Handling criminal cases at the El Cajon Courthouse, Dan Lamborn is a judge of the Superior Court of San Diego County. The East County resident has held his position since 2013, and prior to his first term he worked with the San Diego District Attorney’s Office as chief deputy district attorney. But the honorable judge is on medical hiatus at the moment. On Friday, Jan. 6, Lamborn donated his kidney during a live transplant at Cedar-Sanai hospital in Los Angeles.
But his story of donating a kidney goes back a few years. He first tested to donate his kidney to a judge friend of his, but after months of testing, found out that he was not a match.
“But I was able to explore some other options being on the list,” he said. “One night I was talking to a friend, Simon Gounder, and we were just talking. We have done a lot of work together. We worked in groups to provide clean drinking water in villages in Fiji. We have been on the board of Give Clean Water, based out of San Diego, which seeks to find clean filtered water in many areas of the world where they have problems with diarrhea and dysentery. We worked together on that, so we became very close friends.”
Lamborn started working with Give Clean Water about 12 years ago when a group of people from his church, Newbreak Church, saw a need in countries that had sources of water, but were often sources infected with bacteria, amoebas, and parasites.
“They had water, but it was dirty water. We worked with a company called Sawyer which does a lot of work with water filters and developed a partnership with Give Clean Water,” he said. “They said if we could go to the villages and teach the people how to use the filters, they would provide them. We have gone to the interior villages in Fiji, Mexico, Nicaragua, Liberia, and have provided these water filters, where we go to every hut or house and teach them how to use this filter. It is a simple filter. We teach them how to use this, how to clean it, and they last for years and years and provide a family with all the water they need. We go back to make sure that they are doing it right and it is working because we want to make sure that it is a sustainable that villages really benefit from.”
Lamborn said while talking with Gounder, they were talking about how their families were doing and he told him that his wife Angie was going through another year of dialysis and that it was a struggle because her kidneys were not functioning. Although he had worked with him for years, he had never met his wife.
“I said, ‘This must be the hand of God, because I just got tested for a friend of mine, a judge, and I was not a match. How about I keep testing and see if I am a match for Angie,’” he said. “He said that would be terrific, so for the last year through 2022, we went through a variety of tests to make sure that you are a good match for the recipient. We did all the tests. Talked to all the doctors and social workers, and at the end it was very good news. I was a match for her.”
Lamborn said when he met Angie Gounder, he found her to be an incredible compassionate person.
“But she was restricted because she had to go through dialysis. For anyone who has been through that it is a very taxing experience. You go in three days a week, four hours at a time to get your blood processed. It is very taxing, very tiring, and you cannot do that forever. God’s hand was in this,” he said.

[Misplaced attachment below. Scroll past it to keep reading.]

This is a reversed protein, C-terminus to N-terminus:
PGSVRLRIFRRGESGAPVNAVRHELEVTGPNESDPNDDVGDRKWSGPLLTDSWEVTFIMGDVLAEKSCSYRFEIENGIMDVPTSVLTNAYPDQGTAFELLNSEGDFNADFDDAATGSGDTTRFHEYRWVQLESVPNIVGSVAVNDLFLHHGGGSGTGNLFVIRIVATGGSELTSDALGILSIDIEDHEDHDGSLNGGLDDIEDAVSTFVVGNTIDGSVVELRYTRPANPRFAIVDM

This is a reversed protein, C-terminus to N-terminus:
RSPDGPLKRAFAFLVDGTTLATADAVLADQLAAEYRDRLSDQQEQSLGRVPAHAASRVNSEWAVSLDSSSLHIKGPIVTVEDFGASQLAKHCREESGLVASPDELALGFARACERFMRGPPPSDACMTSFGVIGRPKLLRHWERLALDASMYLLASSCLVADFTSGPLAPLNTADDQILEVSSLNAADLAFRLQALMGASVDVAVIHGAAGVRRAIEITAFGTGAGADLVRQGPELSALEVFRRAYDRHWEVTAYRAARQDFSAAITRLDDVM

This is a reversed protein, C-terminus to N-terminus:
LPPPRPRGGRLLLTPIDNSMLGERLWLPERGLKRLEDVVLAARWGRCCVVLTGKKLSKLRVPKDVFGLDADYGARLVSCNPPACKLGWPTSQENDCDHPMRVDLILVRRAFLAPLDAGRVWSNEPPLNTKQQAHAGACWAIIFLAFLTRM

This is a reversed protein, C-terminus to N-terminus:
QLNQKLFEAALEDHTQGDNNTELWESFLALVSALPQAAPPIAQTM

“This last Friday, we went up Cedars-Sinai hospital and went through the whole process,” he continued. “The surgery where they removed my left kidney for me. She was in an adjoining room. They prepared the kidney and took it over to her immediately and placed it inside her. After all that was done, the doctor said the kidney was working great. They said she was processing everything that she needed to, and that the kidney was working in a terrific fashion. It was awesome that I was able to do that.”
Dan Lamborn’s wife, Denise Lamborn said the nephrologist said physically, people like Angie live five years or less.
“She had already completed three years of dialysis,” she said. “Also, typically after you receive a kidney that you continue on dialysis for a short time. However, this kidney is working so well that the doctors came in and told her that she was no longer sick and she will not need dialysis ever again. I think that is pretty miraculous. Live donors are very rare. In fact, the transplant center, the nursing staff that were in our recovery room had never seen a live donor before.”
Denise Lamborn said she was very supportive of her husband’s decision.
“A core value of ours is to give back, and we are very privileged people and very blessed people. We are happy to give anything we can. Dan is a healthy person and we really felt it was God’s will for him to do that. We went through the typical nervousness of surgeries but felt it was the right thing to do and felt really good about it,” she said.
Dan Lamborn said that giving a kidney is a big deal, but he feels that his recovery is going extremely well, and it was worth it, especially helping change the lives of good friends.
“Overall, I am recovering quickly. It is a slow process. It takes a couple of months to get back to normal. I feel like I am in terrific shape now. The doctors at Cedars-Sanai were terrific and did an excellent job in doing the kidney transplant. But when you have seen a life changed by this, you wonder why more people do not do this. They are saving lives. I am surprised that it is not more common. I think it is because people do not know enough about it.”